In order to a soap bar to hold to the first split 1A more securely, it is preferred that the ratio of the surface roughness Ra of the large surface roughness region in the recess 11B of the second split 1B to that in the recess 11A of the first split 1A be in a range of from 1.003 to 300, more preferably of from 1.01 to 100.

Surface roughness Ra is measured in accordance with JIS B0601 with, for example, SURFCOM 590A, a surface roughness meter available from Tokyo Seimitsu Co., Ltd.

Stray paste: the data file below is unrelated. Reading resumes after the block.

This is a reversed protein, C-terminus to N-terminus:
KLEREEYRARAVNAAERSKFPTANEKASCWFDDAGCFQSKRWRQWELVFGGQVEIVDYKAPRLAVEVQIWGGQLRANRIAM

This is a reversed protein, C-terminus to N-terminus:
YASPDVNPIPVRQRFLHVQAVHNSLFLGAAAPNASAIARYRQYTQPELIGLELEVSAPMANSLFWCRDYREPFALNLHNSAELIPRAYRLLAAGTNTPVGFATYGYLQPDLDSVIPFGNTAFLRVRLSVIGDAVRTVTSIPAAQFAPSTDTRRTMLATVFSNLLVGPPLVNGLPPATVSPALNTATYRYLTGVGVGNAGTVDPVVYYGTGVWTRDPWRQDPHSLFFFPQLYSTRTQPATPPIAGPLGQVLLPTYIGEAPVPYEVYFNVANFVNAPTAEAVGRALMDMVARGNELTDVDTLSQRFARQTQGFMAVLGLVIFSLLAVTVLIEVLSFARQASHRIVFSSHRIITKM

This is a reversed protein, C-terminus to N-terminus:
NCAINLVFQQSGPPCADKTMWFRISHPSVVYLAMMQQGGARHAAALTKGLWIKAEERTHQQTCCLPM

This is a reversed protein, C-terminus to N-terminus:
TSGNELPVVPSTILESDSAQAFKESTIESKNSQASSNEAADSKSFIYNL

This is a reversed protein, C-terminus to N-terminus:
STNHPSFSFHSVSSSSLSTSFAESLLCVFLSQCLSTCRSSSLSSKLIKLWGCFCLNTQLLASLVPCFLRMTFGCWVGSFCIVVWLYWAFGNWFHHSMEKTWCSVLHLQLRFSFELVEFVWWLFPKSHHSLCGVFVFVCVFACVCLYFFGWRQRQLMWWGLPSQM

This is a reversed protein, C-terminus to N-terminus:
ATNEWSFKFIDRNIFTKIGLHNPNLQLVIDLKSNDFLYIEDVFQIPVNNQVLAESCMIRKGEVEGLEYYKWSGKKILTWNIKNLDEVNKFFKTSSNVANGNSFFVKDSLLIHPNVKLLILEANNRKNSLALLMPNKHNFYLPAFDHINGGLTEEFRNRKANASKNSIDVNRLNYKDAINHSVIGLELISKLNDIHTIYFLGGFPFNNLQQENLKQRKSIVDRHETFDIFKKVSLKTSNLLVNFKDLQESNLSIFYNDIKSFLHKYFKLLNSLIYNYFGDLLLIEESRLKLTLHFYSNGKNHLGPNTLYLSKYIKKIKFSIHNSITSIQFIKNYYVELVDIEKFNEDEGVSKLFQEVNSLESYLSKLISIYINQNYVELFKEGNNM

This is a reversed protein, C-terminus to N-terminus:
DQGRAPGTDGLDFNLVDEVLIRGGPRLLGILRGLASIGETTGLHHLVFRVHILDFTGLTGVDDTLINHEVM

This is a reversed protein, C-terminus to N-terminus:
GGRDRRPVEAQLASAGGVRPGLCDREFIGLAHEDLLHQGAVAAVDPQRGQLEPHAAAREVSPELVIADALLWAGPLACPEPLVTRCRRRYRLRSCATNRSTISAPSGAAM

The method of producing a soap bar using the mold shown in FIG. 1 will then be described with reference to FIG. 2 talking production of aerated soap bars for instance. The mold shown in FIG. 1 is used as assembled into the apparatus illustrated in FIG. 2. The apparatus has a mold unit 4A and an injection section 3A for the molten soap. The mold is mounted on a base plate 40 of the mold unit 4A as illustrated in FIG. 2(a). On the base plate 40 are vertically set a support plate 41 supporting the first split 1A and a support plate 42 supporting the second split 1B. A cylinder 44 having a piston 43 is attached to the inner side of the support plate 41 such that the piston 43 slides in the direction perpendicular to the support plate 41. The tip of the piston 43 is fixed to the back of the first split 1A. Accordingly, the first split 1A is a horizontally movable part. The first split 1A is set with the gate 2A positioned below the cavity. An L-shaped support plate 45 supporting a cylinder 47 is attached to the lower part of the back of the first split 1A. The cylinder 47 having a piston 46 is fixed to the horizontal part of the support plate 45 such that the piston 46 may vertically slide. The tip of the piston 46 is connected to the gate pin P of the first split 1A.